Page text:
Amid House speaker drama, many in GOP want to do away with motion to vacate

The race is on to elect a new House speaker showdown following the historic ouster of Kevin McCarthy on Tuesday.

Two Republicans have officially thrown their hats into the ring ahead of the party hoping to choose a new leader next week.

Jeffries wishes McCarthy well after ouster

Democratic leader Hakeem Jeffries released a statement Wednesday wishing McCarthy well after he voted to remove him from speakership, and encouraged Democrats to do the same.

"Since January, Kevin and I have had a respectful, communicative and forward-looking relationship," Jeffries said. "On many occasions, we strongly disagreed with each other. However, we agreed to disagree without being personally disagreeable in order to find common ground whenever possible."

Jeffries commended McCarthy's initiatives on economic competition with China and artificial intelligence, stating that work should continue.

"I wish Speaker McCarthy, his family and dedicated staff Godspeed as he begins the next chapter in his public service and professional journey," Jeffries said.

-ABC's Lauren Peller

Many House Republicans want to do away with motion to vacate

Senate Minority Leader Mitch McConnell urged House Republicans to do away with the motion to vacate, contending it "makes the Speakers' job impossible."

Many Republicans ABC News talked to on the House side agree with him. For some, it's a major factor in who they will support for speaker.

Rep. David Joyce, R-Ohio, said he'll back "the first one who starts talking about the fact we're not going to have a stupid rule anymore that allows one person to take a speaker out. That's ridiculous."

"It absolutely has to change," he added, noting if it doesn't, the GOP could find itself right back in this same position.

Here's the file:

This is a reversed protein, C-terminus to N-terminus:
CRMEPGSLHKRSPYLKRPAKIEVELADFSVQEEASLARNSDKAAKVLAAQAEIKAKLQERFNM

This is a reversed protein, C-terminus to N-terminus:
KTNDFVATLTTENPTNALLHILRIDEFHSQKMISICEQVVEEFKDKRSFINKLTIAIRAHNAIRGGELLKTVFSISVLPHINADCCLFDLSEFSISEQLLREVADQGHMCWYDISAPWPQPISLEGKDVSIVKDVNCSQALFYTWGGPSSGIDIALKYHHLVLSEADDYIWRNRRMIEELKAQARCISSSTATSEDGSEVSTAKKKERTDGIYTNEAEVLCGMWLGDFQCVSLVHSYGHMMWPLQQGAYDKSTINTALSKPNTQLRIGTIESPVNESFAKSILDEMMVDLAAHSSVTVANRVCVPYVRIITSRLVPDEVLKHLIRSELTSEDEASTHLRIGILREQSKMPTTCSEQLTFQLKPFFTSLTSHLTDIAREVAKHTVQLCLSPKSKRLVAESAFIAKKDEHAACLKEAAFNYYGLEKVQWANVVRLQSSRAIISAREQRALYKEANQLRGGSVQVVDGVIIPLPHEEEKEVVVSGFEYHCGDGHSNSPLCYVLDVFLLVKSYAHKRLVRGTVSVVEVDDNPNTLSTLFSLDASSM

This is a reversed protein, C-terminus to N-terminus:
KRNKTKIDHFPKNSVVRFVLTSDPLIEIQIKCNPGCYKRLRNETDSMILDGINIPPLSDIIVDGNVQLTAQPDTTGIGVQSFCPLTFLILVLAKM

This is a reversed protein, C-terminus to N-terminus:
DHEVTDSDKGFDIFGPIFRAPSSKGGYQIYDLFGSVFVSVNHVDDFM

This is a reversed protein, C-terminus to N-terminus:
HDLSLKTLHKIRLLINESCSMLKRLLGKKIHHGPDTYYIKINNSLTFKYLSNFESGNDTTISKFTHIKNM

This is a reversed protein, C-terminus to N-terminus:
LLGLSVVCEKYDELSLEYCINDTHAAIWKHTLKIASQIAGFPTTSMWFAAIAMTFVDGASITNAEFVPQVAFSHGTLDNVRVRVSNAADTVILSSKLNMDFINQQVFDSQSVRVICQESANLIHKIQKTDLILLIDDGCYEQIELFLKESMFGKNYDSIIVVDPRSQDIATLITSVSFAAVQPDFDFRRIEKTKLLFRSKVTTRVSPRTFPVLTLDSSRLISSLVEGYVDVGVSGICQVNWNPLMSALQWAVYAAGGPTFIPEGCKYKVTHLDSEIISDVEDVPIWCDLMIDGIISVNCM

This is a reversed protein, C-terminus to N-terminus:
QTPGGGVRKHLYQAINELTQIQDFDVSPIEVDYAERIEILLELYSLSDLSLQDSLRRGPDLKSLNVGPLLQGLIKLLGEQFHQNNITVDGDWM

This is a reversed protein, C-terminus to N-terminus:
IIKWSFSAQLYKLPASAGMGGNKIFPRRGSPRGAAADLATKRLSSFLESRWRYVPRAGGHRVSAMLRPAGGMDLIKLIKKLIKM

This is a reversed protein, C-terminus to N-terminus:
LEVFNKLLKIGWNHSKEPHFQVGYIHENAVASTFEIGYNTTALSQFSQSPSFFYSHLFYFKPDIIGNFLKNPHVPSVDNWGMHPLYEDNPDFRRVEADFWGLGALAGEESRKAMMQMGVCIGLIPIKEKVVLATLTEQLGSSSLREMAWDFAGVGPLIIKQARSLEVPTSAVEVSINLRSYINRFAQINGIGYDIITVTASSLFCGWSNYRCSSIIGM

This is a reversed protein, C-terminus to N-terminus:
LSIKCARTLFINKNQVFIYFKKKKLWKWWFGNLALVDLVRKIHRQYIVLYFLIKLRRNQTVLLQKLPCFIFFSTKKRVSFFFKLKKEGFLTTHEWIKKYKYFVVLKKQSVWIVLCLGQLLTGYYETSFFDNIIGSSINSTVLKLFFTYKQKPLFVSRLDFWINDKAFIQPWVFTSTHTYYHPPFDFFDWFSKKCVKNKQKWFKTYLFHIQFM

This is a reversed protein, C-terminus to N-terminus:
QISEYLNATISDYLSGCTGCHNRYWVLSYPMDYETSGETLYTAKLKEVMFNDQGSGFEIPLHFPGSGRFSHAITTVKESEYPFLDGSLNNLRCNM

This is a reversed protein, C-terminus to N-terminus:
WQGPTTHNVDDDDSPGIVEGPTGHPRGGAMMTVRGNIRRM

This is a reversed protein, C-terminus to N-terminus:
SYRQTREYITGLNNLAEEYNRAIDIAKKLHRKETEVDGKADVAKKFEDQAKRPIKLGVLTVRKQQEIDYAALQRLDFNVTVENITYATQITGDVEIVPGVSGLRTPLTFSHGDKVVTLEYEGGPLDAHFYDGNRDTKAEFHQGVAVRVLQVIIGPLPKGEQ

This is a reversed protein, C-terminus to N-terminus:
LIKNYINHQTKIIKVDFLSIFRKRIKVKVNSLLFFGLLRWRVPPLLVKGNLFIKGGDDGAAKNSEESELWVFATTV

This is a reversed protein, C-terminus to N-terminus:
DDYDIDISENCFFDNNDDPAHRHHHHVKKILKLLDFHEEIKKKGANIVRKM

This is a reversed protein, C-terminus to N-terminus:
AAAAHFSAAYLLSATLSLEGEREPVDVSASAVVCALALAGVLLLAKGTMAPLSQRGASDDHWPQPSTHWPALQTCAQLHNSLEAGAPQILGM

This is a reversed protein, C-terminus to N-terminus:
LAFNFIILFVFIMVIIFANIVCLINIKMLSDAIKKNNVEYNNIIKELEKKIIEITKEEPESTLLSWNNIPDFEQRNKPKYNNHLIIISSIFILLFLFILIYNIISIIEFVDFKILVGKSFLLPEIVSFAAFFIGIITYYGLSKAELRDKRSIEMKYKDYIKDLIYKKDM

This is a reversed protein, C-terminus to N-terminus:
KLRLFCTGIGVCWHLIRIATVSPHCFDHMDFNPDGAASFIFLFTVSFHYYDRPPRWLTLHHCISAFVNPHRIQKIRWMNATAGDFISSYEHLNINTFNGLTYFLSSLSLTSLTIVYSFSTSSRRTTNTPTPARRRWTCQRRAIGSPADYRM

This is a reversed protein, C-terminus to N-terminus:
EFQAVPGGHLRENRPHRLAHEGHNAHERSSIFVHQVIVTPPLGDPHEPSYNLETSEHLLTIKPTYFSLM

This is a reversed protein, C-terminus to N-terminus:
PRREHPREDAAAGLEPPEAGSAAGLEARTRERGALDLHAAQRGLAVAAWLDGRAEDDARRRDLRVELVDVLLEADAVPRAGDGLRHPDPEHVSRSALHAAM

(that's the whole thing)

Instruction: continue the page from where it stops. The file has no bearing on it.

Even Colorado Rep. Ken Buck, one of the eight Republicans who voted to oust McCarthy, says he's OK with changing the rule from a one-vote threshold back to a five-vote threshold to vacate.

"I'm fine with a five vote. If you can't get five Republicans to say the speaker should be vacated, then live with it. But I don't think the rules are the problem. I think the credibility of the former speaker was the real problem," he said.

-ABC's Mary Bruce

Biden expresses concern over Ukraine aid

In remarks about the speakership showdown, Biden said there is a "lot of work" to get done as Congress faces a Nov. 17 deadline to come to a funding deal or once again risk a shutdown.

"We cannot and should not again be faced with an 11th-hour decision, brinksmanship that threatens to shut down the government," Biden said.

He also expressed concern on the current state of future aid for Ukraine, admitting he's worried it may not happen.

"It does worry me," he said. "But I know there are a majority of members of the House and Senate in both parties who have said that they support funding Ukraine."

At least one lawmaker vying for speaker has long been opposed to additional Ukraine aid.

"I'm against that," Rep. Jim Jordan told reporters on Wednesday. "What I understand is at some point we're going to have to deal with this appropriation process in the right way and we're going to try to do that in the next -- what are we down to? Forty-one days. The most pressing issue on the mind of Americans is not Ukraine, it is the border situation."

-ABC's Molly Nagle, Justin Gomez and Mary Bruce

Read Scalise's letter on running for speaker

Scalise made his case for why he should be the next House speaker in a letter to colleagues on Wednesday.

In it, he called the Republican conference a "family" as he recounted the support he received when he was shot during congressional baseball practice in 2017 and suffered life-threatening injuries.

"God already gave me another chance at life," he wrote. "I believe we were all put here for a purpose. This next chapter won't be easy, but I know what it takes to fight and I am prepared for the battles that lie ahead."

Steve Scalise - Dear Colleague - October 4 2023 by ABC News Politics on Scribd